Two tornadoes touch down in Allendale County

Weather officials have confirmed that the fierce storm that swept through the area and caused damage in Allendale County was the work of not one, but two, tornadoes.

Both tornadoes touched down in the county, said Gidget Stanley, the Allendale County emergency management director.

Both tornadoes occurred after midnight, Saturday, April 11.

On Saturday afternoon, Stanley was assessing damage along with Steven Taylor and John Jelsema from the National Weather Service office in Charleston. The men were there to determine if a tornado had occurred.

"In my opinion, it was an F1 (tornado), but they are here to determine what it is," Stanley said Saturday afternoon before receiving results back from the National Weather Service office.

The weather service released a report to Stanley by Saturday evening confirming the tornadoes, she said.

The first tornado touched down in the county near Martin at 12:26 a.m. and before finishing its landfall at 12:28 a.m., traveled 1.2 miles and left a path 300 yards wide, Stanley said.

The tornado was classified as an EF-1 with winds of about 100 mph, she said.

The EF or Enhanced Fujita tornado scale ranks these cyclonic storms according to their destructive power and wind speeds. The scale runs from EF-0, or a weak storm, to an EF-5, which is incredibly powerful.

The second tornado hit ground almost immediately after the first at 12:30 a.m. just north of Martin. It moved across the landscape in the Roberts Lane area for 5.6 miles creating a destructive path about 500 yards wide, Stanley said.

This tornado ended at the Cave Methodist Church on U.S. 278, but not before destroying it. The historic church was built in the 1850s.

The church, which was at least two stories tall, was completely leveled. Also the church's cemetery was heavily damaged with many gravestones overturned.

The church is located near the intersection of Barnwell Highway (U.S. 278) and Appleton Road.

"When it hit Cave church, that's when it stopped," Stanley said of the tornado.

The second tornado was an EF-2 with winds between 120 and 130 mph, she said.

Along Roberts Lane a mobile home had windows blown out and a house suffered some damage too, Stanley said.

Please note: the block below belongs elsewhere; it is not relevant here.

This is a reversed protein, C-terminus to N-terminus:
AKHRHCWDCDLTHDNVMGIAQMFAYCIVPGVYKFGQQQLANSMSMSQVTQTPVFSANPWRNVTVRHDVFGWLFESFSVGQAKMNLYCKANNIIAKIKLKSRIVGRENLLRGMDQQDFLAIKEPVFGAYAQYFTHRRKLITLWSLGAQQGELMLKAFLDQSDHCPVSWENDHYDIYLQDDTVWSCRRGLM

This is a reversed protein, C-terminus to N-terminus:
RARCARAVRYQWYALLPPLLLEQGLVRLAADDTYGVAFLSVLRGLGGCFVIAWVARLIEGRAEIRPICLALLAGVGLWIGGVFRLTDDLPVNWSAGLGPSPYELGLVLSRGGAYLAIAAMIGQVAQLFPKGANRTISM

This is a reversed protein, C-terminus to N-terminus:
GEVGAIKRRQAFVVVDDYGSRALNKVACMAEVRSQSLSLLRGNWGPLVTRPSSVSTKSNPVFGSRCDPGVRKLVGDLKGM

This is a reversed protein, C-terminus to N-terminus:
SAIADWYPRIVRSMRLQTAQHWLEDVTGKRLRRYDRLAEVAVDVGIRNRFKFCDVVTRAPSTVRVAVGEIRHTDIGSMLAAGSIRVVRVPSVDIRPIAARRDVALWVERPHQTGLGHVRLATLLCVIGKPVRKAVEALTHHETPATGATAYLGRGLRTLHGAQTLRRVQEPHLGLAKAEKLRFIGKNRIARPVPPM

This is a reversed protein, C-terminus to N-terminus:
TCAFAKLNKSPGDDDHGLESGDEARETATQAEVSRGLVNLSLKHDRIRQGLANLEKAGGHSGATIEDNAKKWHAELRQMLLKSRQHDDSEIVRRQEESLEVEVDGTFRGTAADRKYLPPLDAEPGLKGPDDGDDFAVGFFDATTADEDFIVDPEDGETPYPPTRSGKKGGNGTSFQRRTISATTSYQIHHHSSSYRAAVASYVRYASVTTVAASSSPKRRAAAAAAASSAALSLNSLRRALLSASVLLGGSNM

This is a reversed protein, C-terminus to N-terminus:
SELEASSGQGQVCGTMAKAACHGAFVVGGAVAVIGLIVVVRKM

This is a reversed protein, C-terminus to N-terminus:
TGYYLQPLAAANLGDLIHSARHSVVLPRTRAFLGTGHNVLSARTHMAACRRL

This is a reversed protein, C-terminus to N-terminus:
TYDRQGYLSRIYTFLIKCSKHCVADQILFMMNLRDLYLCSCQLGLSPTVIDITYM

However, the weather that night caused no injuries or fatalities, she said.

The National Weather Service office in Columbia issued a statement at 2:22 p.m., April 11 stating that a tornado had been tracked 35 miles from Grovetown, Ga. to New Ellenton. Tornado damage was confirmed in Grovetown with several frame houses, mobile homes and businesses damaged.

One storm-related fatality in Beech Island was reported to the National Weather Service as well as some injuries, according to the NWS press release.

The tornado moved east along U.S. 278 with significant damage near the intersection of S.C. 302 and U.S. 278. Wind speeds in this area were estimated between 136 to 165 mph, according to the NWS statement.

The church was the most significant damage the area had sustained, Stanley said.

Rodney Stanley, the Allendale County fire chief, said there were about 300 to 370 power outages in the county and four storm-related auto wrecks but they had no reports of injuries or fires.

Peeples Hunt Club was also heavily damaged, he said.

Gidget Stanley, (no relation to the fire chief), later said that 500 people had been without power.

"Power was restored throughout the county by Saturday afternoon by 5 p.m.," she said.

Roger Riley, the Barnwell County emergency management director, said he had been out in the storm that night until 3 a.m. The county had not received any damage that had been reported to him other than a downed power line.